Photo Credit: Related

The Coveted Corner Unit Gets a Curvy Makeover

By: LX Collection

Thanks to abundant windows and fewer shared walls (translation: less noise from neighbors), the corner unit has long been coveted among city dwellers. But lately, the trend has taken a different shape in new condominium developments: one where the corners have become soft, rounded edges. Here are five exciting projects currently making waves—or, rather, curves. 

Photo Credit: Evan Joseph

40 Bleecker, New York City

40 Bleecker, in New York City’s NoHo neighborhood, is interior designer Ryan Korban’s first new-development project. But the striking exterior, designed by Rawlings Architects, is just as much of a showstopper. The Danish brick facade, which has curved windows, is a nod to the neighborhood’s storied history of artisanship.

“The rounded corner creates a unique vantage point from within the residence, allowing for unobstructed views of 40 Bleecker’s iconic setting while also maximizing natural light throughout the open-concept layout,” said Raymond Chal, the CEO and principal of Broad Street Development. 

Most residences in 40 Bleecker have sold, including Penthouse D, a duplex that had been listed for $18 million. 

Four Seasons Hotel & Private Residences One Dalton Street, Boston

Designed by Pei Cobb Freed & Partners in partnership with local architecture firm Cambridge Seven Associates, the Four Seasons Hotel & Private Residences One Dalton Street, Boston was intended to look like a softened triangle. The shape is a blend of function and form, allowing residents sweeping views of the Back Bay and minimizing shared hallways. The development is also the tallest residential building in New England.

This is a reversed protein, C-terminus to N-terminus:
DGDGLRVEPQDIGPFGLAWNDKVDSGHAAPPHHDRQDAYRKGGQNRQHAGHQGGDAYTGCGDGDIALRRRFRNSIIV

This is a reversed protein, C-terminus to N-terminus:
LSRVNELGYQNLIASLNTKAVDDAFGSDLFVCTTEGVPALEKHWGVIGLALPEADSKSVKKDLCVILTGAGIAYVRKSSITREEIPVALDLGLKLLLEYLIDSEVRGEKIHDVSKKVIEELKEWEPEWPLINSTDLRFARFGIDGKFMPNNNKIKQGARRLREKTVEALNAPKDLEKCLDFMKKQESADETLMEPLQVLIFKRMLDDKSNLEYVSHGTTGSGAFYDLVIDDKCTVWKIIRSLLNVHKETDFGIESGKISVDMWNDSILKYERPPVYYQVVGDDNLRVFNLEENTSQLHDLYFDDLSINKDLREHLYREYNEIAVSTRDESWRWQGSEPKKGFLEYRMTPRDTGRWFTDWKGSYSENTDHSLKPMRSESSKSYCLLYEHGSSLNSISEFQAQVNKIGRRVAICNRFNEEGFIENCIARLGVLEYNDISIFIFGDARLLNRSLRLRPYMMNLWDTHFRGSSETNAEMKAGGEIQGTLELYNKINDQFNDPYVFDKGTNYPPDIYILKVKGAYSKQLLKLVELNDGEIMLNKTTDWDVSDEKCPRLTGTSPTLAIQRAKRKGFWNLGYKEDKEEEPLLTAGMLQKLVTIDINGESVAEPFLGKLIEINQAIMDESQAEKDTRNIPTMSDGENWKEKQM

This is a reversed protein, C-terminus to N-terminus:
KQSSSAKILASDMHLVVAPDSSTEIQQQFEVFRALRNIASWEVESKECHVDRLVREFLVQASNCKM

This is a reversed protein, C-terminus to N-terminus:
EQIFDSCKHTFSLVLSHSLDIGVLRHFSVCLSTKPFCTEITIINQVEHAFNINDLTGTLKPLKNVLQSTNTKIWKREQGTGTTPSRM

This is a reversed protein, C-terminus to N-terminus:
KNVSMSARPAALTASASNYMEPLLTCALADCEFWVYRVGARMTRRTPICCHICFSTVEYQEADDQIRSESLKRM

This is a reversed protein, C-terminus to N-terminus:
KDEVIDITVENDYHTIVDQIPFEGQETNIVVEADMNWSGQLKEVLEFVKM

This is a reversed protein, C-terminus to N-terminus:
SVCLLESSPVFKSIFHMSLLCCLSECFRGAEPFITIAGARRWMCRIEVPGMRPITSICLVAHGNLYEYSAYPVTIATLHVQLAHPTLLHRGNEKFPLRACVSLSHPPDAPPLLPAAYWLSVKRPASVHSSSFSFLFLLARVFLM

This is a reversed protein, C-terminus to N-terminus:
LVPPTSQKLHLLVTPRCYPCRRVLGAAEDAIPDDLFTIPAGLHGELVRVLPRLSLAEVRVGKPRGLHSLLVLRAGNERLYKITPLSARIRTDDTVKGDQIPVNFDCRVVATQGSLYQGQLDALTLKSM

“Unlike any skyscraper ever built in Boston, One Dalton elevates the architectural reputation and standard of luxury living in this city to new heights,” said Richard L. Friedman, the president and CEO of Carpenter & Company, One Dalton’s lead developer.

212 West 72nd Street, New York City

After debuting as a high-end rental building in 2010, “The Corner,” one of the first rounded residential projects in New York City, was converted into 212 West 72nd Street, a luxury condominium development. While the unmistakable exterior facade has remained intact, the interior redesign, by the firm CetraRuddy, highlights the building’s undulating shape with floor-to-ceiling curved glass in select apartments and a refreshed lobby with arched walkways. Prices start at $1.25 million; one four-bedroom residence, 16E, is listed for $8.3 million. 

Lantern House, New York City

Lantern House, the English architect Thomas Heatherwick’s first residential project in North America, gets its name from its bulbous windows that are reminiscent of lanterns. Corner units on the southeast, southwest, and northeast sides have great rooms with oversized curved windows, offering sweeping views of the Hudson River or city skyline. Heatherwick was inspired by the curved windows of Victorian architecture throughout his native England. 

“Inspired by the history and views of the neighborhood, Heatherwick Studio designed Lantern House from the inside out, creating a one-of-a-kind collection of residences along the High Line,” said Jordan Sasson, the vice president at Related Companies.

Aston Martin Residences, Miami

The first residential development by the British carmaker Aston Martin, in partnership with G&G Business Developments, has a sail-like exterior designed by Revuelta Architecture and Bodas Miani Anger (BMA). The project, which is under construction, will boast corner units with curved, open-concept great rooms offering views of Biscayne Bay or the Miami skyline. Floors 52 to 55 boast a suite of “Sky Amenities,” including a pool and spa, all with that one-of-a-kind curved shape.